State Sen. Chris Elliott (R-Josephine) feels that a push for Medicaid expansion could come from Republican legislators when the new legislative quadrennium starts in March 2023. In a recent interview on the “Jeff Poor Show,” Elliott reiterated that he is “adamantly opposed to expanding Medicaid.”
I do not imagine that Sen. Elliott opposes Medicaid expansion because he wants Alabamians to forgo access to quality health care. Far too often, that becomes the argument when someone is against expansion. Rightly, he has serious questions about the long-term impacts on Alabama’s state budgets as well as how Medicaid expansion could impact the state’s already shrinking workforce.
Everyone involved in the debate wants citizens to have access to high-quality care. The question is about the broader impacts on the state that may get lost in the temptation to take more money from, and become even more reliant on, the federal government.
Elliott’s main opposition to expansion is that it “is going to be very expensive. It’ll put a huge burden on our budgets. But I think the underlying issue that nobody likes to talk about is it changes society. When we have more people on the dole who don’t have to go to work in order to get health insurance, we end up wondering why is our labor participation rate so low.”
He continued, “[W]hen we make it easier for people not to go to work, guess what they do? They don’t go to work. That’s my concern — that policies change society in the way families function overall.”
Elliott is spot on in his argument.
On its face, it is understandable why Medicaid expansion is tempting for some lawmakers. The federal government currently pays a 90% match rate for states that elect to expand coverage. Alabama’s state government would be left paying a projected average of about $225 million per year through 2027 to draw down the federal funding. It is estimated that the state would achieve around $1 billion in savings and new revenues over the next five years. On the other hand though, the state would be almost $2.5 billion more reliant on the federal government.
Don’t forget though, just like state spending, federal spending is your money too. It represents current and future tax dollars as well as an ever-growing national debt.
As I’ve written before, the argument is not that simple.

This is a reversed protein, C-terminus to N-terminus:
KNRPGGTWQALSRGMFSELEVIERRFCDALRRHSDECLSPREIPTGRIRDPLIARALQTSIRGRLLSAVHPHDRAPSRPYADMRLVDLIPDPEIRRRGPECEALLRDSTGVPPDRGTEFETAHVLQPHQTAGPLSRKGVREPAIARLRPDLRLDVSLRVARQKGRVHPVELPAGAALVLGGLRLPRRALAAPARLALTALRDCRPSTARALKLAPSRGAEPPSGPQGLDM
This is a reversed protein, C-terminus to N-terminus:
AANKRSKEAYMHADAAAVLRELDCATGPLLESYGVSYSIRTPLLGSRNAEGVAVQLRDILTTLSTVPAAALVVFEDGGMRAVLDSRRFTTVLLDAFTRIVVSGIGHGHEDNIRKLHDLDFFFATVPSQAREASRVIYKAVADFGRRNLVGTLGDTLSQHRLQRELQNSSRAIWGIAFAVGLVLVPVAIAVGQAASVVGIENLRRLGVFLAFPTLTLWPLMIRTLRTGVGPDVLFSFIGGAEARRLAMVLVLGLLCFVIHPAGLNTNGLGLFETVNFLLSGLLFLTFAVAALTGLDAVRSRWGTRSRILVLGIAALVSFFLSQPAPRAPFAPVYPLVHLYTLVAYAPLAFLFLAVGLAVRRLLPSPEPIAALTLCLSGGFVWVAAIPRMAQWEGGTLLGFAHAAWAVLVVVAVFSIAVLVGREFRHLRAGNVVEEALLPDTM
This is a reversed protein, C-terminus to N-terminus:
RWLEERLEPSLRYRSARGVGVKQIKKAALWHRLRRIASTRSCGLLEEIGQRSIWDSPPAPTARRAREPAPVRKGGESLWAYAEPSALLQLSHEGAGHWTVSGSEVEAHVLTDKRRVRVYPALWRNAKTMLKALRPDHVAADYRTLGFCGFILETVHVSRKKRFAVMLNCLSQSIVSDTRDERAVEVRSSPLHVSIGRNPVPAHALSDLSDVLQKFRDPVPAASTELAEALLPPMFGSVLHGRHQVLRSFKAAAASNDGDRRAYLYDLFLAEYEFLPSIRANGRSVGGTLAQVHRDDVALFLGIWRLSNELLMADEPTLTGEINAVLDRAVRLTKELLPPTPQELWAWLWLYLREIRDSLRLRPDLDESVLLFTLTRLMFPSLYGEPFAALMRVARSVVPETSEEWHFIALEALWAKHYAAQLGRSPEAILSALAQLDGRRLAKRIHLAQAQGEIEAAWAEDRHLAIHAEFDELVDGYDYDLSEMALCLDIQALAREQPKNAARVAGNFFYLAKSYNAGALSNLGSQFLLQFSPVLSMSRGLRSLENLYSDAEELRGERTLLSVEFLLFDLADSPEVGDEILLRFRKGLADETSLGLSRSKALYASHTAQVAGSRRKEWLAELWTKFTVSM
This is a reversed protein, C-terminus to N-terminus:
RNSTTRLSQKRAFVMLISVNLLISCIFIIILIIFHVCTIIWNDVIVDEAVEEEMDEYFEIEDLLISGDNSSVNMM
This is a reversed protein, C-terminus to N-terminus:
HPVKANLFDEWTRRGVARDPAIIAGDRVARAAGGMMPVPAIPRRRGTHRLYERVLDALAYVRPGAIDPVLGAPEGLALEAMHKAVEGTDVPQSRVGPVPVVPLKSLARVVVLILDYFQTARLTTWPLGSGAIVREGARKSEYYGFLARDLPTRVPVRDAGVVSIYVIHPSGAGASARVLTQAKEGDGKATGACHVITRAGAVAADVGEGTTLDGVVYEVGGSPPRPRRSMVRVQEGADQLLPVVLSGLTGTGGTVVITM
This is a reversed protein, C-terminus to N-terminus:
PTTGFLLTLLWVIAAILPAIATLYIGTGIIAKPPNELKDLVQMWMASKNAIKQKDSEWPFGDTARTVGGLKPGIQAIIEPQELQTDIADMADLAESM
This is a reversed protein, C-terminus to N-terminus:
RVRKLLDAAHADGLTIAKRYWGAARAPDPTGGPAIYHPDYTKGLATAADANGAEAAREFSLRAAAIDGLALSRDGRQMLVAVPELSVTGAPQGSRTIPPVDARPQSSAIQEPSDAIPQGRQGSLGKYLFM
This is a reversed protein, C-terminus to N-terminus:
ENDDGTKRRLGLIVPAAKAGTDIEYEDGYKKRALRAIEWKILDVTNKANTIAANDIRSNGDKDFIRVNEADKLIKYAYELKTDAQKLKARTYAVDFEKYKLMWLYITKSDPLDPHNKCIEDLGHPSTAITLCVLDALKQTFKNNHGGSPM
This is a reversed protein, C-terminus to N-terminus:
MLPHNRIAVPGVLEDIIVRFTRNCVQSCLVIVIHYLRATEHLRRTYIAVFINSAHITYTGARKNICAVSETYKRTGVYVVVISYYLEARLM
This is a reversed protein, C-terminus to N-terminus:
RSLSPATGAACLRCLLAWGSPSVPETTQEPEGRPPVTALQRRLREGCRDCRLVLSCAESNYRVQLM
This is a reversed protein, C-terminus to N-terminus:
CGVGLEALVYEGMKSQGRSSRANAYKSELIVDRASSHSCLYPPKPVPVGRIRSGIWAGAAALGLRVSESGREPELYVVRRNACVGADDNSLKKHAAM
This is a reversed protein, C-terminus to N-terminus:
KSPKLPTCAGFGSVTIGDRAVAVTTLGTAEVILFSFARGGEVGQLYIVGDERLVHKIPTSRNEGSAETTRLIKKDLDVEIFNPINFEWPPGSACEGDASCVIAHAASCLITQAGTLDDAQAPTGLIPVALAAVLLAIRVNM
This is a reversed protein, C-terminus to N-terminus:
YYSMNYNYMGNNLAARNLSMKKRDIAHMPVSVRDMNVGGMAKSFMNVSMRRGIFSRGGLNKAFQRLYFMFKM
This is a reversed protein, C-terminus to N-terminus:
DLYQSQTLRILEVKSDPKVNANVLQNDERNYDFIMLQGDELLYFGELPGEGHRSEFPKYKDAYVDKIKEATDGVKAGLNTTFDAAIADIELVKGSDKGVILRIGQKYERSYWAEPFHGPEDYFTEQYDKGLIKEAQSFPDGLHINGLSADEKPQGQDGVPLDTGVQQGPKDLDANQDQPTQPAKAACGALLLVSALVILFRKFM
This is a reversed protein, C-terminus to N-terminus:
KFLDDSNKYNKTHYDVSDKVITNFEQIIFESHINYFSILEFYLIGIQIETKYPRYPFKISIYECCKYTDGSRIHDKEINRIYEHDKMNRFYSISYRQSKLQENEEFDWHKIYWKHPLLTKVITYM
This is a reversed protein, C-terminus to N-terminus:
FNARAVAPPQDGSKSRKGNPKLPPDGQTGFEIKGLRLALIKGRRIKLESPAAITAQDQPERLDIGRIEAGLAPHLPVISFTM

First, as Sen. Elliott noted, there are broader impacts on the state budget. By 2027, it is estimated the state would be spending $243 million more annually on its Medicaid program. This is the additional money needed to draw down more federal matching funds. The costs of the federal Medicaid program are projected to grow by almost 54% over the next decade. Between 2008 and 2022, federal Medicaid spending grew by 159%.
The point is that $243 million is just the starting point. As the costs of health care continue to rise in the coming decades, so too will the amount of money that Alabama’s government will have to dedicate to its expanded Medicaid program. Assuming that the federal COVID-19 emergency declaration, which has shifted more money to state Medicaid programs, ends in the future, the costs of expansion could further increase.
Those costs will have to be paid by someone. Numerous expansion states have increased provider and hospital fees as a means of dealing with increased costs. Provider tax revenues go back into the state Medicaid agency, not for other general fund uses. Those fees could be passed on to patients and increase the costs of health care in general. If Alabama does not pursue similar fee/tax increases, ultimately all citizens could share in Medicaid expansion costs.
It is also assumed that expansion will lead to new economic development opportunities, thus boosting general tax revenues. This could certainly happen, but there is no guarantee.
He is right to be concerned that Medicaid expansion could provide a disincentive to work for some Alabamians. Some people work solely because it provides access to health care through their employer. If that need is no longer there, it will remove one incentive that citizens currently have for entering the workforce, meaning that they could choose to leave it permanently.
Before they decide to take the money and run, more lawmakers need to take a deeper look at the long-term impacts of Medicaid expansion. The concerns raised by Sen. Elliott are legitimate and shared by citizens who oppose expansion. While there may be a short-term benefit to government through increasing the state’s already record-high budgets, the nation’s economic future as well as future Medicaid costs are wildly unpredictable.
Alabamians could be left paying a high cost.